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"Einstein" redirects here. For other people, see Einstein (surname).

For other uses, see Albert


Einstein (disambiguation) and Einstein (disambiguation).

Albert Einstein

Einstein in 1921

Born 14 March 1879

Ulm, Kingdom of Württemberg, German

Empire

Died 18 April 1955 (aged 76)

Princeton, New Jersey, United States

Residence Germany, Italy, Switzerland, Austria

(present-day Czech Republic), Belgium,

United States

 Subject of the Kingdom of


Citizenship
Württemberg during the German Empire

(1879–1896)[note 1]

 Stateless (1896–1901)
 Citizen of Switzerland (1901–1955)
 Austrian subject of the Austro-Hungarian

Empire (1911–1912)

 Subject of the Kingdom of Prussiaduring

the German Empire (1914–1918)[note 1]

 German citizen of the Free State of

Prussia (Weimar Republic, 1918–1933)

 Citizen of the United States (1940–1955)

Education  Federal polytechnic school (1896–1900;

B.A., 1900)

 University of Zurich (Ph.D., 1905)

Known for  General relativity

 Special relativity

 Photoelectric effect
 E=mc2 (Mass–energy equivalence)

 E=hf (Planck–Einstein relation)

 Theory of Brownian motion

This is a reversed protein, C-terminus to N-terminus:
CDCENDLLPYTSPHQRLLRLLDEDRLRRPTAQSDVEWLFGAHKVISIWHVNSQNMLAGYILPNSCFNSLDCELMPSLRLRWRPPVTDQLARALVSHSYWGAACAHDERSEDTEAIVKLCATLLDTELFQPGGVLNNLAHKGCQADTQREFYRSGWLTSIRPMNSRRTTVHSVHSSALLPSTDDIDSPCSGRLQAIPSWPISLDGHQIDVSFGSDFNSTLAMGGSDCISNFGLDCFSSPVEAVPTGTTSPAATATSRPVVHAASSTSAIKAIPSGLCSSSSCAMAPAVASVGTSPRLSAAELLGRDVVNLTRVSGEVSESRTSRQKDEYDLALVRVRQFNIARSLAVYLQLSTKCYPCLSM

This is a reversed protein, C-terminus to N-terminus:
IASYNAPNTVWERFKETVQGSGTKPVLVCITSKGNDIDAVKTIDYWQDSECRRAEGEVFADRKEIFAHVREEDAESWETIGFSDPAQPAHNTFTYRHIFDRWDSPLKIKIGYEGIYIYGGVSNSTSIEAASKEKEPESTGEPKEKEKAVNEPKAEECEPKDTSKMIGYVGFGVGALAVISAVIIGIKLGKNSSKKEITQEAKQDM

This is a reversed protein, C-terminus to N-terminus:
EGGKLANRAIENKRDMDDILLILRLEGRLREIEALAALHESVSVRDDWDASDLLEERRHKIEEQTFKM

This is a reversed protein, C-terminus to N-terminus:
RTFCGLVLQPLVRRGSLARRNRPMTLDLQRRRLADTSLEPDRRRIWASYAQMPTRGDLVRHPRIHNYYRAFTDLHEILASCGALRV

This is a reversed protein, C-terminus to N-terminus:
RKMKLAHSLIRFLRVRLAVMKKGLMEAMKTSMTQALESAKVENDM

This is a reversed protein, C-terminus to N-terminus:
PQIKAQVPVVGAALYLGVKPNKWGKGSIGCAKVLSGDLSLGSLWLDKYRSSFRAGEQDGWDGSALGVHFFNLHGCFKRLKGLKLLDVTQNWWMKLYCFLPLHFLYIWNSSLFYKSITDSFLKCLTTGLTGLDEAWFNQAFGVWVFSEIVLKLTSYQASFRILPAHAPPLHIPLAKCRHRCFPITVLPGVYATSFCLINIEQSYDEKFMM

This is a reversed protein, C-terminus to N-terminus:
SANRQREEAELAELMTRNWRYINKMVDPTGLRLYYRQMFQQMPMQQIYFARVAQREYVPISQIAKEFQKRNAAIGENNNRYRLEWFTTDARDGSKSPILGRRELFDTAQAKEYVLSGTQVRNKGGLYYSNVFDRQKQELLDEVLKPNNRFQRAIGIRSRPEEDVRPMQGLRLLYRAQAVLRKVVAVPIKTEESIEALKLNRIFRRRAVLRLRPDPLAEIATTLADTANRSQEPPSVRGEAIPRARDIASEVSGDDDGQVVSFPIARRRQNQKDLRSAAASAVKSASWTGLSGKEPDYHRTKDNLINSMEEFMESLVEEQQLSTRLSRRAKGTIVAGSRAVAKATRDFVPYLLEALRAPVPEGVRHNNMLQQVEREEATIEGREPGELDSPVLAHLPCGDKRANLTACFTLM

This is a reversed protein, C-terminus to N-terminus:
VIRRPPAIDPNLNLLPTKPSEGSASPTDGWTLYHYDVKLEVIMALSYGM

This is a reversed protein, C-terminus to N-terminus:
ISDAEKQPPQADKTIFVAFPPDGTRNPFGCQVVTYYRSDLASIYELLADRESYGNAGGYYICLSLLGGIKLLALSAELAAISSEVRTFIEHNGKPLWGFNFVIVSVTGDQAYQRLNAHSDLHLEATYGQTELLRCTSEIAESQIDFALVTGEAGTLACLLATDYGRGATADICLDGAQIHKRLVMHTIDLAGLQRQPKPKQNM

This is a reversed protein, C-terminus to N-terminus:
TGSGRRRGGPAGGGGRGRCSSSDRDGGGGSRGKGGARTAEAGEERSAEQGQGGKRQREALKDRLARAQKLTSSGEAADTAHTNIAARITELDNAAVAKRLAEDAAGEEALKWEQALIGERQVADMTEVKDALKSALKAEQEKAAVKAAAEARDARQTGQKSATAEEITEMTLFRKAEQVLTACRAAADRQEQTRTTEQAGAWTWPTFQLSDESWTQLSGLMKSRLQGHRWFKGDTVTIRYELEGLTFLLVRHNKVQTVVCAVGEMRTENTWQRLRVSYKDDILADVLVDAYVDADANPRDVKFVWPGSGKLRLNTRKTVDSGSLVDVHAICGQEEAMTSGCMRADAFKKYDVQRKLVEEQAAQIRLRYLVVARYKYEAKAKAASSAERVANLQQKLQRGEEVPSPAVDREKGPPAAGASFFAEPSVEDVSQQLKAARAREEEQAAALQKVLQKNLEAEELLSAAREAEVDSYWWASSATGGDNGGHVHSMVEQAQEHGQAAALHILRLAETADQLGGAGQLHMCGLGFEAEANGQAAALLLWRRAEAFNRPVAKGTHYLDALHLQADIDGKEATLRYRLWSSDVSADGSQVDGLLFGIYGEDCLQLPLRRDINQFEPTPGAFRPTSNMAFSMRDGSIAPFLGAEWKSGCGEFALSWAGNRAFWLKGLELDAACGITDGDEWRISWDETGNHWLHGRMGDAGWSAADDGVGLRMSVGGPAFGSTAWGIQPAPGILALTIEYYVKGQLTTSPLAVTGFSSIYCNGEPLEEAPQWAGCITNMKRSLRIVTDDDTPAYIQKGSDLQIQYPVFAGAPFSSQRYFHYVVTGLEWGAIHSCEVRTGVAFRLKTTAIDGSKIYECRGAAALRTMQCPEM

 Einstein field equations

 Bose–Einstein statistics

 Bose–Einstein condensate

 Gravitational wave

 Cosmological constant

 Unified field theory

 EPR paradox

 Ensemble interpretation

 List of other concepts


Mileva Marić
Spouse(s) (m. 1903; div. 1919)

Elsa Löwenthal
(m. 1919; died[1][2] 1936)

Children "Lieserl" Einstein

Hans Albert Einstein

Eduard "Tete" Einstein

Awards  Barnard Medal (1920)


 Nobel Prize in Physics (1921)
 Matteucci Medal (1921)

 ForMemRS (1921)[3]

 Copley Medal (1925)[3]

 Gold Medal of the Royal Astronomical

Society (1926)

 Max Planck Medal (1929)

 Member of the National Academy of

Sciences (1942)
 Time Person of the Century (1999)

Scientific career

Fields Physics, philosophy

Institutions  Swiss Patent Office (Bern) (1902–1909)

 University of Bern (1908–1909)

 University of Zurich (1909–1911)

 Charles University in Prague (1911–1912)

 ETH Zurich (1912–1914)

 Prussian Academy of Sciences(1914–

1933)

 Humboldt University of Berlin (1914–1933)

 Kaiser Wilhelm Institute (director, 1917–

1933)

 German Physical Society (president,

1916–1918)

 Leiden University (visits, 1920)

 Institute for Advanced Study (1933–1955)

 Caltech (visits, 1931–1933)

 University of Oxford (visits, 1931–1933)

Thesis Eine neue Bestimmung der

Moleküldimensionen (A New

Determination of Molecular

Dimensions) (1905)

Doctoral advisor Alfred Kleiner

Other academic Heinrich Friedrich Weber


advisors

Influenced  Satyendra Nath Bose

 Ernst G. Straus

 Nathan Rosen

 Leó Szilárd

Signature

Albert Einstein (/ˈaɪnstaɪn/ EYEN-styne;[4] German: [ˈalbɛɐ̯t ˈʔaɪnʃtaɪn] ( listen); 14 March 1879 – 18
April 1955) was a German-born theoretical physicist[5] who developed the theory of relativity, one of
the two pillars of modern physics (alongside quantum mechanics).[3][6]:274 His work is also known for its